woman surrounded by exhaust, pollen, perfume

Facing The Unknown: Heading Right Back Into Asthma Trigger-Land

Seven years ago I moved from Washington, DC to the San Francisco Bay Area in California. At the time I moved, my asthma and allergies were very poorly controlled. I was on a combo medication, an additional inhaled corticosteroid, weekly allergy shots, and quick-relief medication. I also was experiencing vocal chord dysfunction and was hoarse all of the time. It was miserable.

Moving to California was a welcome change

When I was offered a promotion with my company in California, I jumped at the chance. Just a few weeks earlier I visited San Francisco and was able to breathe so easily. I was so excited that I was able to climb Nob Hill without trouble breathing.

After my first year in California, my asthma was controlled well enough that I completely stopped taking my daily medication. My allergies were controlled with just a nasal spray, and I was even able to adopt a dog.

It wasn't all perfect - I did have a few episodes due to the occasional sinus infection or cold. But overall, I was loving living in California and the freedom I felt from having well-controlled asthma.

Then I received a phone call asking if I was interested in a new job--but not just any job--my dream job. The catch? The job is located back in DC. I accepted the position, but I have some concerns that my asthma may worsen again.

Possible asthma triggers

What exactly caused my asthma to be so uncontrolled while I was living in DC? And will those triggers bother me again? I came up with a list of possible asthma triggers:

  • The office. After being in the office for 30 minutes or so, my vocal chord dysfunction would kick in. I would lose my voice and start to have trouble breathing. I was convinced that there was something in the building that was triggering my asthma. but it was hard to pinpoint. My coworkers often wore perfume and cologne (even though it was against the fragrance-free policy) or had fresh flowers on their desks, both known triggers.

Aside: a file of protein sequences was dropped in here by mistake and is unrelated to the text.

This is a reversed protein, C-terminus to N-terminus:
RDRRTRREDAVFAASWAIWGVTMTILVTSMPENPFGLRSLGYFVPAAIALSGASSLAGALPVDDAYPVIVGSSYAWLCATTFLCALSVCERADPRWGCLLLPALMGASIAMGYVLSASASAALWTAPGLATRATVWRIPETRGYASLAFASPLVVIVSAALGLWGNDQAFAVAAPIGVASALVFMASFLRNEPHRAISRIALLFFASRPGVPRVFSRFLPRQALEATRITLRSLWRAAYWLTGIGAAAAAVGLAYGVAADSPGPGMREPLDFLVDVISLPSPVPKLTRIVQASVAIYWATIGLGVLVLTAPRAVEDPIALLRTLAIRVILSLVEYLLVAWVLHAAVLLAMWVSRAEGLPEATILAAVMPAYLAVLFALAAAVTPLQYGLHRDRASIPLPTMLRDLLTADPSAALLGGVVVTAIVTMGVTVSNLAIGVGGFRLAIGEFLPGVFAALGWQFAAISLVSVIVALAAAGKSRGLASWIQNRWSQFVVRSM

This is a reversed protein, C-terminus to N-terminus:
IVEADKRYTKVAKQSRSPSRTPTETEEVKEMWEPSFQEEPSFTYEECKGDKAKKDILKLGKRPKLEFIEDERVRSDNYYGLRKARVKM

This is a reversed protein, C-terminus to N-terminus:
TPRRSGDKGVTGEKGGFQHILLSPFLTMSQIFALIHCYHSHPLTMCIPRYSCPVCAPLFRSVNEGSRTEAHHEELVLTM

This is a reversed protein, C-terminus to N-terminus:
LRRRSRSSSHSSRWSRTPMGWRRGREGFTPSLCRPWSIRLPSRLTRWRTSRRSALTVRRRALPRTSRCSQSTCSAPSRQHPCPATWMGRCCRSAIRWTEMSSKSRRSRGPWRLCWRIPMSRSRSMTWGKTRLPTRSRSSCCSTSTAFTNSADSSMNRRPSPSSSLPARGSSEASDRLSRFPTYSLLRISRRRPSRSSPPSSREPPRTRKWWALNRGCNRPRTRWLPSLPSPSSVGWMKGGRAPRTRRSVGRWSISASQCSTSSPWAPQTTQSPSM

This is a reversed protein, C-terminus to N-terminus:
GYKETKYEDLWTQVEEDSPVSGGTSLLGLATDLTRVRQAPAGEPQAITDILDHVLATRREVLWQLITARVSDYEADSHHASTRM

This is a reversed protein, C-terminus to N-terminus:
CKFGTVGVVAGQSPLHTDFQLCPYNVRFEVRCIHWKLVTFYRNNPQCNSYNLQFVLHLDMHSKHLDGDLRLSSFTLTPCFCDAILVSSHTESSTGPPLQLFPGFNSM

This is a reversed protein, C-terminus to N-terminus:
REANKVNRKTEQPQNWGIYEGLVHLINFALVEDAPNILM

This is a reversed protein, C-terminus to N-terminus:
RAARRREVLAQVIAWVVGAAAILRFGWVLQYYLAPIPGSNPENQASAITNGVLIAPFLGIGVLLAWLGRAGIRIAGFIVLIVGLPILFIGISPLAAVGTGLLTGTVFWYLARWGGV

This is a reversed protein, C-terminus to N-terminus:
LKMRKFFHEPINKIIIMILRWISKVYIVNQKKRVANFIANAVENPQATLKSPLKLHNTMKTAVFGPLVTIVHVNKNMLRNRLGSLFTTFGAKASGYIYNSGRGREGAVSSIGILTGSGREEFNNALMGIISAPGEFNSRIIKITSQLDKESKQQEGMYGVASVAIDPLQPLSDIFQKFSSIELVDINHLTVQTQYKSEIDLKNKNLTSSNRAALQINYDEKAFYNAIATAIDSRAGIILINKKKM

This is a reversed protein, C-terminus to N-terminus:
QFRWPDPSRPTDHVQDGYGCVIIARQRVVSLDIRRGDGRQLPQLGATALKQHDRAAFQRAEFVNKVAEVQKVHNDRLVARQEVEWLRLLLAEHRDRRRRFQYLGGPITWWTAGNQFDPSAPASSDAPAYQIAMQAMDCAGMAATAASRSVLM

• My apartment. Although I can't name any particular thing(s) in my apartment that triggered my asthma, it is certainly plausible it was part of the problem. The bathroom ceiling leaked a few times, causing mold. The previous renter had a cat, which I am extremely allergic to. Cat dander sticks to the walls and cabinetry and is hard to completely remove.
  • The weather.Humidity is just unbearable for me, and DC has plenty of that. Cold also hurts my lungs, and DC can get pretty cold.
  • Pollution. I walked to work when I previously lived in DC. I loved it - a 20-minute walk each way was a great way to start and end my workday. However, as I walked to my office on Pennsylvania Avenue, the buses and their exhaust would often trigger my asthma.
  • Public transportation. When I couldn't walk to where I needed to be, I took public transportation--mainly the subway. The subway was always hot and steamy and had all kinds of smells. I often had trouble breathing on the subway.
  • Stress. A busy job with lots of deadlines and two critically ill family members certainly took a toll on my stress level. It was hard to sleep and concentrate during the day.

New asthma triggers are possible

Whenever my environments change, I get nervous. My new apartment may be a trove of triggers, including people smoking outside the building, overpowering cooking smells, or leftover cat dander from a previous renter. A new office brings coworkers wearing personal care products and carpets full of dust mites.

I'm taking a leap of faith. I'm willing to face the unknown and cross my fingers that my asthma will remain well-controlled for this new career opportunity.

How about you? Would you stay or move? Share in the comments below!

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